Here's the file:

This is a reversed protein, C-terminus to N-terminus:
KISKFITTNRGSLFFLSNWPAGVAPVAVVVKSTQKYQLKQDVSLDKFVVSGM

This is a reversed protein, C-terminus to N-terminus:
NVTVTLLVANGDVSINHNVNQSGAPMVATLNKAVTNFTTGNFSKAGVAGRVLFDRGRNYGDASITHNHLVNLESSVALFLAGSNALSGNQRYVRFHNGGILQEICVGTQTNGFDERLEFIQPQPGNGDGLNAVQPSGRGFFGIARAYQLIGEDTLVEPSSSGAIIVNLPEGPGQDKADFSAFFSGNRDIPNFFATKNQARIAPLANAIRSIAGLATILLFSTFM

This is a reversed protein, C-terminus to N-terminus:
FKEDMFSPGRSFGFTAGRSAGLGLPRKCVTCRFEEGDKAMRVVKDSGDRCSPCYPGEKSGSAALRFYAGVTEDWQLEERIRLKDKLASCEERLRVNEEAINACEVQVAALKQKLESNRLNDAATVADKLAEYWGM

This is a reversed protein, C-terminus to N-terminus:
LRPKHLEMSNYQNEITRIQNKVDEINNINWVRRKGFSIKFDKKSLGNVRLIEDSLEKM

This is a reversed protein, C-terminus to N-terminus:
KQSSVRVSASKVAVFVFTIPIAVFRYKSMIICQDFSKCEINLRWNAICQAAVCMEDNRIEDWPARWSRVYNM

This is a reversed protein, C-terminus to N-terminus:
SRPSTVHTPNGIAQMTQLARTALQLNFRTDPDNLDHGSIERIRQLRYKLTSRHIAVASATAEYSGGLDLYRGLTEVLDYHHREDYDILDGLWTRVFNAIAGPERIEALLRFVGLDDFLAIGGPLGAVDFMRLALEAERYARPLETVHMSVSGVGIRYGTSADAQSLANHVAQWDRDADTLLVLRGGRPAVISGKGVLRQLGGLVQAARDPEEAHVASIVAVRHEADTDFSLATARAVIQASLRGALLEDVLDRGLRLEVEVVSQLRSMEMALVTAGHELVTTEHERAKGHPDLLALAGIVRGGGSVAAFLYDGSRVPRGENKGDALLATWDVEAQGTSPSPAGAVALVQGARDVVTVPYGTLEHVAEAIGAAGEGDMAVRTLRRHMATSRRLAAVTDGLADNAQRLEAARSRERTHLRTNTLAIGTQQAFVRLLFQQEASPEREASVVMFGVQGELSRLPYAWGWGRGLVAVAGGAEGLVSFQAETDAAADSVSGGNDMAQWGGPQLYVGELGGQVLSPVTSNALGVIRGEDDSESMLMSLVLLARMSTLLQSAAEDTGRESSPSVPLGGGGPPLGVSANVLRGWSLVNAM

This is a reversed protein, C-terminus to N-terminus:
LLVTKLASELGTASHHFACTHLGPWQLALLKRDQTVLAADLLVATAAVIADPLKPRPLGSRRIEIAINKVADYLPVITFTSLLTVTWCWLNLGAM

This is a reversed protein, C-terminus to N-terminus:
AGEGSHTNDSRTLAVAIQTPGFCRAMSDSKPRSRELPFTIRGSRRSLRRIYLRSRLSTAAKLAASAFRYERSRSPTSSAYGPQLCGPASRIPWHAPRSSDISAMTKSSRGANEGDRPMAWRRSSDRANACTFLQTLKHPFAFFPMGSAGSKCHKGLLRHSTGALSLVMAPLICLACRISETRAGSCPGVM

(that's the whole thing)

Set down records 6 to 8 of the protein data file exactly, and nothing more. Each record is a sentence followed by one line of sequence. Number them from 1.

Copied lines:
This is a reversed protein, C-terminus to N-terminus:
SRPSTVHTPNGIAQMTQLARTALQLNFRTDPDNLDHGSIERIRQLRYKLTSRHIAVASATAEYSGGLDLYRGLTEVLDYHHREDYDILDGLWTRVFNAIAGPERIEALLRFVGLDDFLAIGGPLGAVDFMRLALEAERYARPLETVHMSVSGVGIRYGTSADAQSLANHVAQWDRDADTLLVLRGGRPAVISGKGVLRQLGGLVQAARDPEEAHVASIVAVRHEADTDFSLATARAVIQASLRGALLEDVLDRGLRLEVEVVSQLRSMEMALVTAGHELVTTEHERAKGHPDLLALAGIVRGGGSVAAFLYDGSRVPRGENKGDALLATWDVEAQGTSPSPAGAVALVQGARDVVTVPYGTLEHVAEAIGAAGEGDMAVRTLRRHMATSRRLAAVTDGLADNAQRLEAARSRERTHLRTNTLAIGTQQAFVRLLFQQEASPEREASVVMFGVQGELSRLPYAWGWGRGLVAVAGGAEGLVSFQAETDAAADSVSGGNDMAQWGGPQLYVGELGGQVLSPVTSNALGVIRGEDDSESMLMSLVLLARMSTLLQSAAEDTGRESSPSVPLGGGGPPLGVSANVLRGWSLVNAM

This is a reversed protein, C-terminus to N-terminus:
LLVTKLASELGTASHHFACTHLGPWQLALLKRDQTVLAADLLVATAAVIADPLKPRPLGSRRIEIAINKVADYLPVITFTSLLTVTWCWLNLGAM

This is a reversed protein, C-terminus to N-terminus:
AGEGSHTNDSRTLAVAIQTPGFCRAMSDSKPRSRELPFTIRGSRRSLRRIYLRSRLSTAAKLAASAFRYERSRSPTSSAYGPQLCGPASRIPWHAPRSSDISAMTKSSRGANEGDRPMAWRRSSDRANACTFLQTLKHPFAFFPMGSAGSKCHKGLLRHSTGALSLVMAPLICLACRISETRAGSCPGVM